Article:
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An Indian worker splashes water on his face to cool himself on a hot summer afternoon in Prayagraj, Uttar Pradesh, India, June 13, 2019. Severe heat wave conditions are sweeping north and western parts of India with maximum temperature soaring to 48 degree Celsius (118 F) in some areas.
Rajesh Kumar Singh/AP
Health

Hotter Temperatures Could Worsen Mental Health: Report

Why Global Citizens Should Care
The United Nations' Global Goal 3 is to ensure good health and well-being for all. Mental health plays an important role within that goal. You can join us in taking action on this and related issues here.

As the days get hotter due to climate change, the mental health of people worldwide could get worse, according to a new study published on PLOS ONE.

For each new day above 80 degrees Fahrenheit, the probability that people will report mental health difficulties such as depression, stress, and problems with their emotions increases by .3%, the report found. 

"We show that people with poorer mental health are particularly affected by temperature. So they would also be particularly vulnerable under climate change," Mengyao Li, the study’s lead researcher, told the US News and World Report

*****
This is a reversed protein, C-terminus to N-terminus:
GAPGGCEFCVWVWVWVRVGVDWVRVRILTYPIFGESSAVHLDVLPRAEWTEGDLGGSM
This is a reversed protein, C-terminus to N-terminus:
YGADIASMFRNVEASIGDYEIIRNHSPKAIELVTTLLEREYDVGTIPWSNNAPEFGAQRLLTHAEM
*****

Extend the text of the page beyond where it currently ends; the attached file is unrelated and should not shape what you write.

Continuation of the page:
The report says that people living in poverty will be the most affected by this looming scenario. Financial resources, such as being able to afford air conditioning, will lessen the impact on people during hotter days, Li told the US News and World Report. 

Climate change’s impacts on poverty and gender equality have been well documented, but the effect of climate change on mental health has gained increased attention in recent years. 

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Climate change "takes a significant toll on mental health," the American Psychological Association wrote in 2017, and defined the term eco-anxiety as a "a chronic fear of environmental doom." A study from 2018 found that an increase in monthly temperatures, an increase in warming over a five-year period, and exposure to natural disasters can all negatively impact mental health. Monthly increases in temperature have also been linked to increases in suicide rates.

Schools in New Zealand have even begun adding materials to their curriculum to help students manage their eco-anxiety. 

For managing climate change-related mental health problems, options include acknowledging one’s feelings and talking about them, strengthening one’s communities, and taking action, according to Yale Climate Connections.